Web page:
We must stop thinking that depression is merely physical in origin and cure. It’s not. It never was. We are bodies and souls, and we must care for both bodies and souls comprehensively and well.
Will you forgive me a short foray into my particular field of study? You see, my undergraduate degree is in psychology, and I currently teach biblical counseling. So you would be sympathetic if I were to say that counseling, the care of the individual, and an understanding of the human person is immensely interesting to me. I trust you would also see the practical and personal application that the field has to all of us, right? Therefore, if we were to discuss the cause of depression for a moment, then, you’d appreciate the importance and relevance, wouldn’t you? I ask all of these rhetorical questions because I’m about to launch into a discussion about a major paper that was published in the field of psychology/psychiatry just last week (July 20, 2022) and I don’t want your eyes to glaze over—at least not right away—so stay with me!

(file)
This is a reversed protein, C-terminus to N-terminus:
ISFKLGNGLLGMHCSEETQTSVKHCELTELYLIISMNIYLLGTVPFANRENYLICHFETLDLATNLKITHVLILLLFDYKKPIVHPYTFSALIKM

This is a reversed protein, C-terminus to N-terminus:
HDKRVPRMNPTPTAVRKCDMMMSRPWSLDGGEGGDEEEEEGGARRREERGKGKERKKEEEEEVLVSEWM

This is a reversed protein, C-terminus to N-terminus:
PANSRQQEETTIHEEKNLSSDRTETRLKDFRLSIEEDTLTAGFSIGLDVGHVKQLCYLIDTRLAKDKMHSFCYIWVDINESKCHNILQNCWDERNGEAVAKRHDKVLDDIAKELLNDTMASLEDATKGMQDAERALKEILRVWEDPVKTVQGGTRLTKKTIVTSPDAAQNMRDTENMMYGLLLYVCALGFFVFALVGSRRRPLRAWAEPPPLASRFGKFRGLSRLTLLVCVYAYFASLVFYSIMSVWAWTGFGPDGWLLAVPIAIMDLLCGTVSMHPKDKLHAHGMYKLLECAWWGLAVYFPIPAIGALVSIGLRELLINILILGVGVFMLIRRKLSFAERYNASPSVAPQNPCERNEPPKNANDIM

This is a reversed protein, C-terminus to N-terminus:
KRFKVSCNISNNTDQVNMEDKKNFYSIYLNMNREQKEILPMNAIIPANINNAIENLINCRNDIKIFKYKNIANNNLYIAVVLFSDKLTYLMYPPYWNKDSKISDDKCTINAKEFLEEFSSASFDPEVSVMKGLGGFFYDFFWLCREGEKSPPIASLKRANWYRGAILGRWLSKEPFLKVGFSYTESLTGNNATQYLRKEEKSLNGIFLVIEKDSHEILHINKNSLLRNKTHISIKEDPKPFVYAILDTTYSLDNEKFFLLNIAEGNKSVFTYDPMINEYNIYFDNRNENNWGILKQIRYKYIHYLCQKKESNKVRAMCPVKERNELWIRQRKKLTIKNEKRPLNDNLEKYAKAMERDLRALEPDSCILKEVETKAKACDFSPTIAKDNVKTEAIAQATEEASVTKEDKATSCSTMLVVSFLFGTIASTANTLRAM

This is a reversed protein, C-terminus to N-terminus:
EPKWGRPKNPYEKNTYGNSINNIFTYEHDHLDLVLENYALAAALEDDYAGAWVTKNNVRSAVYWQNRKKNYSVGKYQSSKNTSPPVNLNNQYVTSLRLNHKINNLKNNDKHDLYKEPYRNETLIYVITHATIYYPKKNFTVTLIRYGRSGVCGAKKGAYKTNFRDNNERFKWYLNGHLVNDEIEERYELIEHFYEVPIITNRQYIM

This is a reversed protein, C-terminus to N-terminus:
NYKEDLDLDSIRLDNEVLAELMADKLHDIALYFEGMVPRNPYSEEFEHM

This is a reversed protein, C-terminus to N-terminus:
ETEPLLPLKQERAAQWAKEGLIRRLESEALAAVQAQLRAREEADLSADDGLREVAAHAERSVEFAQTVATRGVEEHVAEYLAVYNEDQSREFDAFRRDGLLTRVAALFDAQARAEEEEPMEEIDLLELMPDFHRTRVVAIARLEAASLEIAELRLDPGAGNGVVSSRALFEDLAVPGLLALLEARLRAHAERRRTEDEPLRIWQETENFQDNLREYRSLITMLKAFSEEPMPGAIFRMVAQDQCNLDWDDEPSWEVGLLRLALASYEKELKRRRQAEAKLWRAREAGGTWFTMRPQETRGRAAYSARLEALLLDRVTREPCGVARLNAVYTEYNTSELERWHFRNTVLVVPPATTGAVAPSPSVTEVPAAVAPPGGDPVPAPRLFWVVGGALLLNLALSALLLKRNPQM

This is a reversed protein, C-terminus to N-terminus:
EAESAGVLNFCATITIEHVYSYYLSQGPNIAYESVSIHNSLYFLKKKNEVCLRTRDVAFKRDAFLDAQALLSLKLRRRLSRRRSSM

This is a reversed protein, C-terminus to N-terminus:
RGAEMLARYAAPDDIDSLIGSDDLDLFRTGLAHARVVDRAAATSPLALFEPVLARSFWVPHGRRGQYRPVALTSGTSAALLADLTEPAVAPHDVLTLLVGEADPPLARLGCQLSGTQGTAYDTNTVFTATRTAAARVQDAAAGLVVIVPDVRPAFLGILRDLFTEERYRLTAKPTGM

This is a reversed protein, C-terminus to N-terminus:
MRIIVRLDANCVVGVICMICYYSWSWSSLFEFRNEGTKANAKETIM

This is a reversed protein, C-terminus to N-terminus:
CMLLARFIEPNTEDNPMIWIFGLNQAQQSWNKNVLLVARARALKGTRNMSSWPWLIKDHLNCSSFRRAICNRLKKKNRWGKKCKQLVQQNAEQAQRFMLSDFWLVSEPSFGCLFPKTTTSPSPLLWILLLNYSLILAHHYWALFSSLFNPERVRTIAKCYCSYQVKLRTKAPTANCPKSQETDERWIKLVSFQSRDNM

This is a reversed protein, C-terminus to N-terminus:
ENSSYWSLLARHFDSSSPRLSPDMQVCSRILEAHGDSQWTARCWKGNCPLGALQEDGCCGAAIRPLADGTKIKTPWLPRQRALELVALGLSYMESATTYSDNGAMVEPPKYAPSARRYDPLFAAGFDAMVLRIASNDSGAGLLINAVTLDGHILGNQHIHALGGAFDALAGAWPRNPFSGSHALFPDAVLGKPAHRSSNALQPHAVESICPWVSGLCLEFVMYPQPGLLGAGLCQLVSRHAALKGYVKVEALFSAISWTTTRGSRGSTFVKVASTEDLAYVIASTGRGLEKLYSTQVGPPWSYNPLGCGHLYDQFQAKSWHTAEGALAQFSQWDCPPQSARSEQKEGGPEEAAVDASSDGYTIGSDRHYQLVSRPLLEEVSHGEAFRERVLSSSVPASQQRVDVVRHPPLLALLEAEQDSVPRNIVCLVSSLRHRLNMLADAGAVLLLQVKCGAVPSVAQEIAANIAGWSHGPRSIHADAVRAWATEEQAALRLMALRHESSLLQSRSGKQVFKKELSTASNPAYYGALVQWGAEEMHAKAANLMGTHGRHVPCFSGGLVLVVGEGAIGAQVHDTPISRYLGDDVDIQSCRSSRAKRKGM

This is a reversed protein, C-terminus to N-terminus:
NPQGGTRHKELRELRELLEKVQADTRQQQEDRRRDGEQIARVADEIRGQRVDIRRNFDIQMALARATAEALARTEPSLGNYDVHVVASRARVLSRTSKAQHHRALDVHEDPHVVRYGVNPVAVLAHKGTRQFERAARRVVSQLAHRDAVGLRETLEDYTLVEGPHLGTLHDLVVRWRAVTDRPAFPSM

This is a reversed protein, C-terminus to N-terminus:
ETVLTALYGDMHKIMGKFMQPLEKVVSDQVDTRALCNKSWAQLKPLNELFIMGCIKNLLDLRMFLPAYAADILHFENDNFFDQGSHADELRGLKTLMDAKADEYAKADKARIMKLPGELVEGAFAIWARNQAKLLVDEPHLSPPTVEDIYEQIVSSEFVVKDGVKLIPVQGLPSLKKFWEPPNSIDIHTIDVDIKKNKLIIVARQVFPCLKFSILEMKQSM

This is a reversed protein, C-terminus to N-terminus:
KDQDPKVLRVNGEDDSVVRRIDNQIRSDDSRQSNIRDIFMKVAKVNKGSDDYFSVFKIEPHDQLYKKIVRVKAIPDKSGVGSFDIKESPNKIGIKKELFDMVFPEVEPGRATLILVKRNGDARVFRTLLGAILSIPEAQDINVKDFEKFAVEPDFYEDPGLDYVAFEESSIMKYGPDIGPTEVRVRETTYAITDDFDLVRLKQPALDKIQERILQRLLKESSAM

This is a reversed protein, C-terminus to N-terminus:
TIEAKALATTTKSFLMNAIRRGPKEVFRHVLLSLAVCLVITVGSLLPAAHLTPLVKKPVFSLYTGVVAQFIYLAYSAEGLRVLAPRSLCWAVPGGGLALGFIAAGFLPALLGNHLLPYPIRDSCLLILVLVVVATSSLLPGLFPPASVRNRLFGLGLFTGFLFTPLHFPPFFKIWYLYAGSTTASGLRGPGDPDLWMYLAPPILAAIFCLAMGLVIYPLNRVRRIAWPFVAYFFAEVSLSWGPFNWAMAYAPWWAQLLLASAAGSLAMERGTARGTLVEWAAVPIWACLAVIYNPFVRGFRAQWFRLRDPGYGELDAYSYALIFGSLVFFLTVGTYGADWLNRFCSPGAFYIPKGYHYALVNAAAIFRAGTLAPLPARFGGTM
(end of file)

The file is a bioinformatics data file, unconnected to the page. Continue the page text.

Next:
In a landmark systematic review released last week in the journal of Molecular Psychiatry, researchers concluded that the “chemical imbalance” view of depression has no evidence to support the alleged cause of depression. Here is where you might be asking “so what?”, and perhaps your eyes are already hazy. Well, if you have been attentive to psychological medication advertisements and commercials, at least since the 90s, you’ve likely heard of “the chemical imbalance” theory of depression. Or, if you know someone who is taking psychological medications, you’ve likely heard them reference “a chemical imbalance in their brain” a time or two if you’ve discussed the topic with them. Or if you yourself have sat down with your doctor about psychological medication, you likely heard him explain about the chemicals in your brain and why you feel the way that you do. That is because this notion of depression originating in the brain has been dominant in the western world for the past 30+ years (and has at least been around for the past 60). In fact, 80% of surveyed adults believe depression is caused by a chemical imbalance.¹ But last week’s conclusive study marks the end of such a theory (or at least should mark the end). The paper decisively concludes by saying that it is time to acknowledge that this particular theory of depression has no empirical evidence to support it!²